First, I’ve noticed (heh, heh) that when I start with my sloper, I will produce a wearable garment. It may not look exactly like my inspiration. I may get kicked-in-the-head by a fabric/style mismatch. But the garment itself will usually fit my height and circumference and be wearable. So I
expected was confident that the finished garment would take its place in my wardrobe. For that reason, I chose a nice ITY fabric from my stash. I think my fabric may have been mis-tagged. ITY’s are usually slick/plasticky, thin and have limited stretch (maybe 15%). This is beefier. Closer to a nice slinky. Instead of slick, it has a soft almost napped surface and 60% stretch. It’s a lovely fabric. Turquoise and purple colors dominate. I’ve been hankering for purples in my wardrobe. This will be the first garment in that direction.
But there is a second important consideration when asking “Did the slashed-sloper fitting-procedure work?”. Would the same lovely dress that Jane Fonda wore look as good on Kathy Bates? I’ve got several more pounds than the lovely model on the LH1011 envelope. Additionally age and injury have reshaped my body and posture. I don’t stand, stoop or sit the same as that model. So even though I started with the same pattern as the model, I think it unrealistic to expect the exact same finished silhouette. Fact is, massive changes would be needed for so that Kathy could wear the “same” dress as Jane. The dresses would look similar but wouldn’t be the same. It’s quite possible that Kathy would refuse to wear the ‘same’ dress Jane did because after all the needed changes, it wouldn’t be flattering to Kathy’s shape.
It might be better, instead of asking “Did it work?” for me to ask “How did it work?” “What was the result?”
I did not have problems sewing this together. None whatsoever. I basted everything with WST for the fittings. I’m sharing finished-garment photos. My boatneck is not as wide as the modeled picture and a little deeper. This was personal choice. A very wide boatneck does not rest easily on my shoulders. I find that I spend the day readjusting. I don’t like fiddling with my clothing. Once my garment are in place for the day, I want to forget about them. Hence I prefer a slightly narrower boatneck. I raised the front of my boatneck thinking that in the comparison between sloper and pattern, the neckline would be too low. I can see that I may have created a scoop neck rather than the boatneck Loes drafted.
Sleeves of both garments appear to sit at the wearer’s shoulder point. Score for me.
The envelope shows pics of both the full and 3/4 sleeve lengths. I chose the 3/4 sleeve for my Fall version. During fitting I thought the 3/4 sleeve shorter than desired and lengthened it by adding a cuff similar to the cuff of Loes Hinse Tunic Blouse (LH5202). My cuff finished 1″ wide. Honestly, I think I should have faced the sleeve’s hem edge instead of adding length with a cuff. But it’s not objectionable enough for me to change. OTOH, I would not have wanted my full-sleeve as long as the full-sleeve on the envelope. I much prefer what I have.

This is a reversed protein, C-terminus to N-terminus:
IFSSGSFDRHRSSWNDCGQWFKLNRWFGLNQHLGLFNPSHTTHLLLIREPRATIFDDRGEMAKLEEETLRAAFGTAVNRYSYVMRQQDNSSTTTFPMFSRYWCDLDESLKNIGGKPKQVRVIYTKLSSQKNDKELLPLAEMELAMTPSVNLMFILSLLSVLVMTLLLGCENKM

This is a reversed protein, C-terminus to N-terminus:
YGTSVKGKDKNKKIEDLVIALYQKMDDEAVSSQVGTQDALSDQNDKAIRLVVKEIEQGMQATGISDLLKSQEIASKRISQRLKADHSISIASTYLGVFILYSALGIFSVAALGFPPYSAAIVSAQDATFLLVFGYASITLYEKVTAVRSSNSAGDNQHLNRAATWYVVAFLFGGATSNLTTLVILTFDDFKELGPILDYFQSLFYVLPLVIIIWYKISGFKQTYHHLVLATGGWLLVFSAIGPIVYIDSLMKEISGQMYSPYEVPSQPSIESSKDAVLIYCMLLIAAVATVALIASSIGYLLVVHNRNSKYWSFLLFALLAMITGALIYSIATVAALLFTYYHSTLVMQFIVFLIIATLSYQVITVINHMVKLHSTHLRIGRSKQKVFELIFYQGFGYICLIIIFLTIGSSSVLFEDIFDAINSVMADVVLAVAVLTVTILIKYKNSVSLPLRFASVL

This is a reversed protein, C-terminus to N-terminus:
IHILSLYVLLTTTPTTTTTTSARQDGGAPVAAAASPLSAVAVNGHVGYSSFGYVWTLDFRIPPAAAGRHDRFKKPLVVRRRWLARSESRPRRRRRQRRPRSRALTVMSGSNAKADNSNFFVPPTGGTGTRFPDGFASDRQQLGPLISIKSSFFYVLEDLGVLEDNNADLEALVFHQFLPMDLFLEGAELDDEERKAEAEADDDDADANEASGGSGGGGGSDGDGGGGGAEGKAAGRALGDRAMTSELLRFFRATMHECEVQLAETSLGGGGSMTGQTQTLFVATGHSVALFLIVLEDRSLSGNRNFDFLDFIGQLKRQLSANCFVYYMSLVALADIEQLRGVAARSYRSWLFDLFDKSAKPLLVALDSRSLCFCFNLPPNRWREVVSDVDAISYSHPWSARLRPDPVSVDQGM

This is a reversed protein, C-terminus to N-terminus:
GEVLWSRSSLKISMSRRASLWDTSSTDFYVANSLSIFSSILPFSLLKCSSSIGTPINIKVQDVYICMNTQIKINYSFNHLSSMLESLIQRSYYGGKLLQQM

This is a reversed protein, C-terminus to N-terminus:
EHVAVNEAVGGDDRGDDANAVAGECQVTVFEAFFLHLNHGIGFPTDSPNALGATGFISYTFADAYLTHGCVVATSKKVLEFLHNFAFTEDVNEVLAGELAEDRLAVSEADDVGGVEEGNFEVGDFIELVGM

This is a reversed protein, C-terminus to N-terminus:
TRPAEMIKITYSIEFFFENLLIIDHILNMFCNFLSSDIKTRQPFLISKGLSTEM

I think ease is about the same. The model may be displaying a little more ease at the hem. OTOH maybe she should eat, fill out her tummy and stretch the hem of her garment.
I love the print and colors of my fabric and have chosen to share all 3 sides in full color just because I’m so enamored. But I think when pattern and coloring is so vibrant, fit is easier to critique when the photos are changed to grayscale, sepia tones or even lightened as below
I have no major drag lines. Most of what you see are print subtleties. I was especially looking for that stubborn armscye dart which did indeed form during fitting:
I noticed when I compared the two fronts (sloper to pattern) that the front armscye was curved inward much more on the pattern than my sloper. When I saw the above, I went back to my sloper/pattern tissue and trimmed out along the LH1011’s front armscye and trimmed the front armscye of the garment to match.
That was indeed the right answer for me; my body; my shape.
I finished my neckline by serging a cross-cut 1″ strip; under-stitched, turned and top stitched into place. I serge finished the hem edge, then turned it up 1.25″ and top stitched. Loes likes the stitch clear elastic to neckline edges; turn to the wrong side and top stitch. I prefer the more finished look I created. Also, I really like the deeper hem. Most of the time, I prefer to apply interfacing to the hem as well. I’m grateful for any weight this creates which helps the back of my garments slide off the ledge I call a butt and hang nicely.
Will I use this pattern again? By all means YES! Anytime I fit a Loes Hinse pattern I use it multiple times. Her fit and style lines are classic and very flattering. The center back and front seams of 1011 add lots of shaping to this garment. It’s so wonderful. I love it. Changes? I will tweak the neckline to create more of a boatneck appearance. But that’s it.
Will I use the Slashed Sloper Fitting Procedure again? I’m not entirely sure I followed instructions correctly. I’m amazed at how quickly I went from traced pattern to fitted garment and at how much the final garment resembled the envelope. It is changed to my shape which is more Kathy Bateman than Jane Fonda. I like what I created. So yes, I will be using the procedure again although I may do things a bit differently. I just might follow Karen Howland’s instructions more closely.